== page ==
An image subtraction algorithm may be used in regard to oxygen saturation or perfusion measurements. Generally, these algorithms involve obtaining a first image at a first wavelength of transmitted light, obtaining a second image at a second wavelength, and digitally subtracting one image from the other to obtain a differential image. The differential image includes information that is correlated to the perfusion and oxygen saturation of the tissue under examination. The images can be processed to identify the optic nerve or other location of interest (e.g., the macula) for performing the perfusion or oxygen saturation analysis. Processing techniques specific to retinal oxygen saturation determinations may be used in this regard. Relevant technology in this regard is disclosed in the following references, which are incorporated herein by reference: Denninghoff, et al., Retinal venous oxygen saturation and cardiac output during controlled hemorrhage and resuscitation, Journal of Applied Physiology 94: 891-896, 2003; de Kock, et al., Reflectance Pulse Oximetry Measurements from the Retinal Fundus, IEEE Transactions on Biomedical Engineering, Vol. 40, No. 8, August 1993; and Khoobehi, et al., Hyperspectral Imaging for Measurement of Oxygen Saturation in the Optic Nerve Head, Investigative Ophthalmology &Visual Science, Vol. 45, No. 5, May 2004.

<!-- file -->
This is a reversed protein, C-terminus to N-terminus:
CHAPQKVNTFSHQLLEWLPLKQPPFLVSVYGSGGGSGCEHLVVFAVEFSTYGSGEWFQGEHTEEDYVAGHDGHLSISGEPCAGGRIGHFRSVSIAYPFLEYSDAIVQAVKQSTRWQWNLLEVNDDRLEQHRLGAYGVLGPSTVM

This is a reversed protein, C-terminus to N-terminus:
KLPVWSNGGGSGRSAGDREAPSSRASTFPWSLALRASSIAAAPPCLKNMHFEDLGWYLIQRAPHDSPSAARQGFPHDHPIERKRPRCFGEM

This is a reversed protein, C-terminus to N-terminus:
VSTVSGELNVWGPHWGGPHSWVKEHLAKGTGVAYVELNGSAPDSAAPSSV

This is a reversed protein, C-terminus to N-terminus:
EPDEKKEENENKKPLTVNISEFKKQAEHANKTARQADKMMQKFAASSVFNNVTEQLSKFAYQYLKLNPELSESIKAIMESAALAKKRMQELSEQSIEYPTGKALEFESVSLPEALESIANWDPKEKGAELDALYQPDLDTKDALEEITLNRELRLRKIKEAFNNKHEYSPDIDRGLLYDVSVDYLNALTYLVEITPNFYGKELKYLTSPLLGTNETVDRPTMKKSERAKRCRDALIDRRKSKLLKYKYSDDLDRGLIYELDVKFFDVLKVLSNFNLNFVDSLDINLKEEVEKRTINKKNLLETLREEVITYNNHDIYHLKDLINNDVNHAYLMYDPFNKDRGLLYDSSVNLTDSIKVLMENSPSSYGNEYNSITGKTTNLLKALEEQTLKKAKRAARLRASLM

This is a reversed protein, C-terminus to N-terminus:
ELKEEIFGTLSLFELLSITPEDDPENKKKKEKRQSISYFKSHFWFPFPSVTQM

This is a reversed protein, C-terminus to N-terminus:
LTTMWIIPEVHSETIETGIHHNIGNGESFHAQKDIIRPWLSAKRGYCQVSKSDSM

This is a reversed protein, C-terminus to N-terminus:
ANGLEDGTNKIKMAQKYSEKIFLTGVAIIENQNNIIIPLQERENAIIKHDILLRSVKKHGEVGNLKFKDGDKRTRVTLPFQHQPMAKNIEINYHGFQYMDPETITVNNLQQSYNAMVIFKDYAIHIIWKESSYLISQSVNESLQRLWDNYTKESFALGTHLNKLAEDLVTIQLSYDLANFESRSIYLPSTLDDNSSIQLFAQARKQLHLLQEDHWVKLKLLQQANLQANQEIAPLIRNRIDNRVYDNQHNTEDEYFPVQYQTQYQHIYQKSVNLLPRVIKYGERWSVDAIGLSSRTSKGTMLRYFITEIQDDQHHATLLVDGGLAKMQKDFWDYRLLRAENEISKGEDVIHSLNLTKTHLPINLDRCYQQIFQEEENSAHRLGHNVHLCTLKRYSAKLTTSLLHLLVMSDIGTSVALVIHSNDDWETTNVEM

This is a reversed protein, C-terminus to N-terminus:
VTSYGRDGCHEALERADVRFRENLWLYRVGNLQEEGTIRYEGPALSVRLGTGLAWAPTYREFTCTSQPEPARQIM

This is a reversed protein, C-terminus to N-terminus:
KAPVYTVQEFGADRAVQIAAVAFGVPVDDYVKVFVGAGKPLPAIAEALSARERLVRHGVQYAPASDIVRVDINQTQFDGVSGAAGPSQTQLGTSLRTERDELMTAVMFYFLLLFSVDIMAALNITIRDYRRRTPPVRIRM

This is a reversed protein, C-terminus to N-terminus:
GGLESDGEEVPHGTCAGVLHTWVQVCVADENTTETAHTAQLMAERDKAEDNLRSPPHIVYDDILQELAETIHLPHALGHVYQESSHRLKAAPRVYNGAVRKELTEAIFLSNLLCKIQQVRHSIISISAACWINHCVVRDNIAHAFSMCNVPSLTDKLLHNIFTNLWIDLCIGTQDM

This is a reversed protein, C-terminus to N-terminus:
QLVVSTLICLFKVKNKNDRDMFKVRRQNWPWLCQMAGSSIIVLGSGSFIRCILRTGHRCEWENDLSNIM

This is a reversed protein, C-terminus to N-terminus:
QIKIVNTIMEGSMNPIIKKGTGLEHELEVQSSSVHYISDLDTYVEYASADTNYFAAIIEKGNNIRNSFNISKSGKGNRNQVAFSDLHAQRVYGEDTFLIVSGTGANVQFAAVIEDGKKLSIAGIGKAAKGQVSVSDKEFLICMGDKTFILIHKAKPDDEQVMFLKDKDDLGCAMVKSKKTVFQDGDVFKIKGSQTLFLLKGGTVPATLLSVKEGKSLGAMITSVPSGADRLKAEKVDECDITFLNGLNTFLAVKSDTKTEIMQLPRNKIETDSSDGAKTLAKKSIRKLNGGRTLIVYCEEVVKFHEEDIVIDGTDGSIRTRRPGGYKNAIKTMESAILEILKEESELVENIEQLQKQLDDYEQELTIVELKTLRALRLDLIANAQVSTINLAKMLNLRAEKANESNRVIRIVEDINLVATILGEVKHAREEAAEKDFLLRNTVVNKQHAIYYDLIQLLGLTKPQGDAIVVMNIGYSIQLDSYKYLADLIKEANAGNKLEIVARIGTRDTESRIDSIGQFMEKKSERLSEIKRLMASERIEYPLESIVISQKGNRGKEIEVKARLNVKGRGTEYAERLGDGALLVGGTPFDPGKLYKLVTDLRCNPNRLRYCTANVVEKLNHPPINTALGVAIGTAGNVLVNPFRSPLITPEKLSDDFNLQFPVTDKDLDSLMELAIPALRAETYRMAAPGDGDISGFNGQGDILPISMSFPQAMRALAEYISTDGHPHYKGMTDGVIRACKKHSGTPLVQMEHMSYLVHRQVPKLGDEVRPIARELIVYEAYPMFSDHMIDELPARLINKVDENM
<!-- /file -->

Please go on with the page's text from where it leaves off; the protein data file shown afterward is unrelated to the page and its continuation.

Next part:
The monitoring module 116 is operative to use the calculated physiological parameter to identify a condition of interest. For example, an ocular pressure value, ocular perfusion value or oxygen saturation value (or changes therein) may be compared to a threshold to identify the condition of interest. In this regard, an ocular pressure above a certain threshold or above a threshold for a certain period of time may indicate a condition of interest. Similarly, an increase in ocular pressure over a given time interval may indicate a condition of interest. With regard to oxygen saturation, an oxygen saturation value dropping below a threshold value (e.g., below 70%) or below a threshold value for a certain length of time may indicate a condition of interest. Alternatively, a change in oxygen saturation, e.g., a drop of more than 20% over a given time period, may indicate a condition of interest. In any of these cases, the threshold values may be determined on a patient-by-patient basis, for example, in relation to a baseline value determined for the patient prior to initiation of the surgical procedure. The specific values used to determine the existence of a condition of interest may be determined theoretically or empirically. The values may balance the need to timely identify a condition of interest versus the annoyance and potential danger of false positives. Moreover, the values may be adjustable to allow specific physicians or institutions to select thresholds as desired. The data may be monitored continuously or frequently during a procedure entailing a high risk to the patient of visual loss.